Bob Stewart: The financial sector is crucial to our constituencies, and I very much applaud what my hon. Friend says.
Bob Stewart: I am not normally, but thank you, Mr Speaker. Bearing in mind our alliance relationships, how long does my right hon. Friend think that RAF pilots will have to continue to fly above Iraq on Op Shader, as apparently Daesh is almost defeated?
Bob Stewart: The firing of short-range ballistic missiles by Houthis towards Riyadh is designed to be provocative. I am worried that there are some reports that the Houthis are now able to manufacture a short-range ballistic missile, perhaps a Qaher 1, but I cannot believe they have that level of sophistication. What is my right hon. Friend’s opinion?
Bob Stewart: What does my hon. Friend consider to be the most significant change brought about by the Higher Education and Research Act 2017?
Bob Stewart: I recall that when I was a young major—I am still young, as I am sure the hon. Lady would agree—we were talking in 1984 about the requirement for a defence aerospace industrial strategy. We sometimes change the name, but we keep talking about the same thing. The truth of the matter, however, is that every time there is a defence review, the defence aerospace industrial strategy...
Bob Stewart: I recall the 21 December 1979 Lancaster House conference and the British military and civilian involvement in setting up the regime in Zimbabwe. We actually established Mugabe in power. Will we consider using military and civilian assets to help any kind of election? Hopefully, this time, we will get it right.
Bob Stewart: Does my right hon. Friend agree that regardless of the border that is set up, which we hope will be invisible, the security services and police services of the north and the south must work together in the closest possible way—that is part of Brexit as well?
Bob Stewart: My personal view is that Sinn Féin does not give a damn and wants to destroy the entire concept of devolved power and that its long-term aim is the destruction of Government in Northern Ireland and unification. That is what it has always wanted, and that is its plan.
Bob Stewart: I also sit on the Committee, and in support of my hon. Friend’s comments, I point out that we are trying to find a way of policing the border without its being obvious. We will suggest that in our report, and our way of looking at that seems fruitful.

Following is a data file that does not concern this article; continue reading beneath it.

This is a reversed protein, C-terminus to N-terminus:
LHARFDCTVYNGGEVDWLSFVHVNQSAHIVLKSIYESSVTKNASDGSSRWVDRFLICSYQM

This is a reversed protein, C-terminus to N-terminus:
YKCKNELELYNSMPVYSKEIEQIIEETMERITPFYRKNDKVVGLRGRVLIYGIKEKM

Bob Stewart: How many other British subjects are jailed in Iran, and does my right hon. Friend have any idea what the Iranians want in return for this lady’s release?
Bob Stewart: I have commanded an infantry battalion going on operations, and I have had soldiers plead with me to allow them to come. They were 17 years and three quarters, and I had to turn them down—because the law said that no one under 18 should go to war. I agree with that. I do not agree with 16-year-olds being able to send over-18s to war but not being able to go themselves.
Bob Stewart: My hon. Friend has close links with the police and with medical professionals. Do they use the same approach to restraining people? I would have thought that the police might be harder than nurses; do they use the same techniques and just apply different sections of the techniques?
Bob Stewart: That is fascinating. Will parents be able to put some sort of inhibitor on Facebook, or just the child?
Bob Stewart: Will my hon. Friend give way?
Bob Stewart: I will be quick. Our country has done very well. We have taken in more people than any other European country, and we have most definitely brought far more people than any other country direct from the countries where they originated into this country, avoiding all these awful journeys.
Bob Stewart: My very good friend has lived under cover in Sangatte. Has he any comments on how the children were living there? In particular, can he tell us about the conditions that he saw when he was under cover?
Bob Stewart: I dealt with child refugees a long time ago and I have total sympathy for their plight. We have taken about 8,500 people into this country, about half of whom are children. Am I right to assume that all the people who come through that system are tracked, looked after and watched so that they do not just disappear into an underclass?
Bob Stewart: Will the hon. Gentleman give way?
Bob Stewart: In 28 years, I cannot recall a soldier complaining about pay. However, they often complained about allowances, particularly when changing from one theatre to another on operations and losing their local overseas allowance. That is correct. They do complain about that, and it is something that we should look at, because service personnel, particularly those in the junior ranks, find it very...
Bob Stewart: Does that mean that the hon. Lady is prepared to commit to having more than 82,000 personnel in our Army if Labour ever gets into power? I would totally support that.